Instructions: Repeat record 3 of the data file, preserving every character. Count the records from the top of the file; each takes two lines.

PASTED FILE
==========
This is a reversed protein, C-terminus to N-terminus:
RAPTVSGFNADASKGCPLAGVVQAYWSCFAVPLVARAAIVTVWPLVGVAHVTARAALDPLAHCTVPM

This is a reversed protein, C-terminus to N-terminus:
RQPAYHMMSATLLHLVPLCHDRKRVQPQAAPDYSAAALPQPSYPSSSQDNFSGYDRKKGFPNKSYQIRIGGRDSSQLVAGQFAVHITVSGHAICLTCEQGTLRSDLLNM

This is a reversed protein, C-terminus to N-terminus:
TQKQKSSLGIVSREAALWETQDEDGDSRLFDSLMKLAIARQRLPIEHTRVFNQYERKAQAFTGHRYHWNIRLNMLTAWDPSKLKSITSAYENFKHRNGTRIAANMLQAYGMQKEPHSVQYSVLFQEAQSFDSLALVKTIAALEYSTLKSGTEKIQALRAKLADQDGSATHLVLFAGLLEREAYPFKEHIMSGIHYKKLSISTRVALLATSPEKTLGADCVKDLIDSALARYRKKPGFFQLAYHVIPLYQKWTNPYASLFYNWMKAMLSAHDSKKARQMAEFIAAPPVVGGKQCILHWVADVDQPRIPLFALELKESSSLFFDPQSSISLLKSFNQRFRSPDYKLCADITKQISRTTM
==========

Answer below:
This is a reversed protein, C-terminus to N-terminus:
TQKQKSSLGIVSREAALWETQDEDGDSRLFDSLMKLAIARQRLPIEHTRVFNQYERKAQAFTGHRYHWNIRLNMLTAWDPSKLKSITSAYENFKHRNGTRIAANMLQAYGMQKEPHSVQYSVLFQEAQSFDSLALVKTIAALEYSTLKSGTEKIQALRAKLADQDGSATHLVLFAGLLEREAYPFKEHIMSGIHYKKLSISTRVALLATSPEKTLGADCVKDLIDSALARYRKKPGFFQLAYHVIPLYQKWTNPYASLFYNWMKAMLSAHDSKKARQMAEFIAAPPVVGGKQCILHWVADVDQPRIPLFALELKESSSLFFDPQSSISLLKSFNQRFRSPDYKLCADITKQISRTTM